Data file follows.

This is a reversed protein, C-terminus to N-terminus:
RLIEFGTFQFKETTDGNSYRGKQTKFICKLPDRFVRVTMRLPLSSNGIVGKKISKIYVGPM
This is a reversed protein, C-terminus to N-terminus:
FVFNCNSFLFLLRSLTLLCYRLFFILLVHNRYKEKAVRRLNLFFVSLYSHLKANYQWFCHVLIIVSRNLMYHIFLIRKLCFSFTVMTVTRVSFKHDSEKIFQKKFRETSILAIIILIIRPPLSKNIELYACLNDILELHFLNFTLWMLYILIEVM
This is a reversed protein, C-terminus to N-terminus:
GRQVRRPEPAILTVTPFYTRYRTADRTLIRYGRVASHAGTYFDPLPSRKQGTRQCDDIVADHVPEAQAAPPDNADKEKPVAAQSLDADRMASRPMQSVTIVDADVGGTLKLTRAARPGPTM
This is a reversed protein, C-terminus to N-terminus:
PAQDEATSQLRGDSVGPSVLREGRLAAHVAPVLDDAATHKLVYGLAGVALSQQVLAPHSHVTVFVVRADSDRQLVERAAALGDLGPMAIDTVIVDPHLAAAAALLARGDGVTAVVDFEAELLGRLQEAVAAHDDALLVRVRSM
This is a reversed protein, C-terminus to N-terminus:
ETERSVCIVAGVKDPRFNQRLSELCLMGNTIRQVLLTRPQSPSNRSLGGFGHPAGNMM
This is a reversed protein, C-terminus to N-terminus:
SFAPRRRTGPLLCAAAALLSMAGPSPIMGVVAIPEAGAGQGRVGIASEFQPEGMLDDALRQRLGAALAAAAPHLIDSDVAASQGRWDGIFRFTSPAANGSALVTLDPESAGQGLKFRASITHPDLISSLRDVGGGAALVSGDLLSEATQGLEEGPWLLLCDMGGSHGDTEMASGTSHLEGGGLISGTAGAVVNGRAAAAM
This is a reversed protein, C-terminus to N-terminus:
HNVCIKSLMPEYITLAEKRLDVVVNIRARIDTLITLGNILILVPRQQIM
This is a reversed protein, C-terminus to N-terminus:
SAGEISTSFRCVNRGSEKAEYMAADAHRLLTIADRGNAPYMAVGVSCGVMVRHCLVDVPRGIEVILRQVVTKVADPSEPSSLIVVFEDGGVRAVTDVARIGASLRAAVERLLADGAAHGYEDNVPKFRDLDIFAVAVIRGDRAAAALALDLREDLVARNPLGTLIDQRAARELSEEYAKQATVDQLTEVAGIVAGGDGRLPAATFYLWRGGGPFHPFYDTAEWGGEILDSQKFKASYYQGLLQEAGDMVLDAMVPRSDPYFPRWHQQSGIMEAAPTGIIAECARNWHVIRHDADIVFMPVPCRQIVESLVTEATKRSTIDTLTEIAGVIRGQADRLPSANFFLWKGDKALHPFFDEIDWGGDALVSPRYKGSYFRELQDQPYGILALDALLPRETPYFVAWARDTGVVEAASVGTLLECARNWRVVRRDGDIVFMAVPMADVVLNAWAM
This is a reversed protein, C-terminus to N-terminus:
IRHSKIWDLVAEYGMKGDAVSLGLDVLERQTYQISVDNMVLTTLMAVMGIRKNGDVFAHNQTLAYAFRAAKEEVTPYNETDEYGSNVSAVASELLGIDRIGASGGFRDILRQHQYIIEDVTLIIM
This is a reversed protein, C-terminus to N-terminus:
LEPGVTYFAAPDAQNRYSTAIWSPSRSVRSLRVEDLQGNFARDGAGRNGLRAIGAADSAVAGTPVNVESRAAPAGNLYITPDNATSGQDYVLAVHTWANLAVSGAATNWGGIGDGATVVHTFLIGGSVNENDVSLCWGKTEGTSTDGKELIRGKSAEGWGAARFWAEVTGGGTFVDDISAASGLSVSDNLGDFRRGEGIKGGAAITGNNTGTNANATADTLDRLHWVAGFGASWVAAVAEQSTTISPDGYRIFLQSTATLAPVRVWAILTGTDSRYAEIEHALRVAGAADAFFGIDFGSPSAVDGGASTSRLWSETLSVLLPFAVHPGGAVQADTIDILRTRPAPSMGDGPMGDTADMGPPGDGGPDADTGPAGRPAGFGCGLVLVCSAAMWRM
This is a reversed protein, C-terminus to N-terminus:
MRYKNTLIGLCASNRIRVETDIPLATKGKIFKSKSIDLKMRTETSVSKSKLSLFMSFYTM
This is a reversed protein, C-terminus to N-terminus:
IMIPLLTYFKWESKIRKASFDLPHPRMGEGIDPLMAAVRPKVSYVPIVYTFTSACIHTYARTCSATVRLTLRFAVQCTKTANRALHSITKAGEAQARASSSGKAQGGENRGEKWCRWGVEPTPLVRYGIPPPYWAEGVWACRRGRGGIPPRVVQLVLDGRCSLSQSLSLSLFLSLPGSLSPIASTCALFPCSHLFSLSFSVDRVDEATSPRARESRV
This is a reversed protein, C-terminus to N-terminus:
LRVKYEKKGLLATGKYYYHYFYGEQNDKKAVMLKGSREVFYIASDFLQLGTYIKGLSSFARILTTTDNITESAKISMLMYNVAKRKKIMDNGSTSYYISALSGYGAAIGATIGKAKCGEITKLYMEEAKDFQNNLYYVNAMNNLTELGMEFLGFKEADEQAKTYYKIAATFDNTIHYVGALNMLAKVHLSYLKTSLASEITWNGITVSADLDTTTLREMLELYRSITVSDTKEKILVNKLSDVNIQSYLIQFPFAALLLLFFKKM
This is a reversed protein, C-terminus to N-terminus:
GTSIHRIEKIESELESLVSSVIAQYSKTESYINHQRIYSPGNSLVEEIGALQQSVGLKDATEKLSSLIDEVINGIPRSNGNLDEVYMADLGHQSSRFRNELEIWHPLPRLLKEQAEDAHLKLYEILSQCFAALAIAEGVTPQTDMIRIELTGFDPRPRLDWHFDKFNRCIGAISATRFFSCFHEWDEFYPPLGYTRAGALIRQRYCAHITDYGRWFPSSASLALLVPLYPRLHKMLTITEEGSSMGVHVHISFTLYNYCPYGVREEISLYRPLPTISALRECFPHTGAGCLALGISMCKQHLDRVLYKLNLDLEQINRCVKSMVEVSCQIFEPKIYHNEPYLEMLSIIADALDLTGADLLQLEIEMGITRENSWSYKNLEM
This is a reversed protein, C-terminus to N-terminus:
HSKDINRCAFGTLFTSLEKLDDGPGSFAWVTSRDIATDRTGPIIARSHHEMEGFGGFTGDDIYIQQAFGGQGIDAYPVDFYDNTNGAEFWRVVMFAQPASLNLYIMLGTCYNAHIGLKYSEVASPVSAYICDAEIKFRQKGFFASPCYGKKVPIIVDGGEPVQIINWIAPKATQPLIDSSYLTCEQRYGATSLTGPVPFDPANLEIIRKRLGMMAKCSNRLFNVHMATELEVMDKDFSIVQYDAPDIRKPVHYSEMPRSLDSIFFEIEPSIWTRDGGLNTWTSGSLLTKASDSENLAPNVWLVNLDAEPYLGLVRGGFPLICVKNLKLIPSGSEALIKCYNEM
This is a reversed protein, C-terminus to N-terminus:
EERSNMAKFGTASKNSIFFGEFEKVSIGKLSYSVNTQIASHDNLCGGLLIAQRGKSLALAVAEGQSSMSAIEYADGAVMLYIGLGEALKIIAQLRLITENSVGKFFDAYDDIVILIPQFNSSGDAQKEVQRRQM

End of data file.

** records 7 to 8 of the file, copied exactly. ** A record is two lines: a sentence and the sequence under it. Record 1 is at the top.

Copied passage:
This is a reversed protein, C-terminus to N-terminus:
HNVCIKSLMPEYITLAEKRLDVVVNIRARIDTLITLGNILILVPRQQIM
This is a reversed protein, C-terminus to N-terminus:
SAGEISTSFRCVNRGSEKAEYMAADAHRLLTIADRGNAPYMAVGVSCGVMVRHCLVDVPRGIEVILRQVVTKVADPSEPSSLIVVFEDGGVRAVTDVARIGASLRAAVERLLADGAAHGYEDNVPKFRDLDIFAVAVIRGDRAAAALALDLREDLVARNPLGTLIDQRAARELSEEYAKQATVDQLTEVAGIVAGGDGRLPAATFYLWRGGGPFHPFYDTAEWGGEILDSQKFKASYYQGLLQEAGDMVLDAMVPRSDPYFPRWHQQSGIMEAAPTGIIAECARNWHVIRHDADIVFMPVPCRQIVESLVTEATKRSTIDTLTEIAGVIRGQADRLPSANFFLWKGDKALHPFFDEIDWGGDALVSPRYKGSYFRELQDQPYGILALDALLPRETPYFVAWARDTGVVEAASVGTLLECARNWRVVRRDGDIVFMAVPMADVVLNAWAM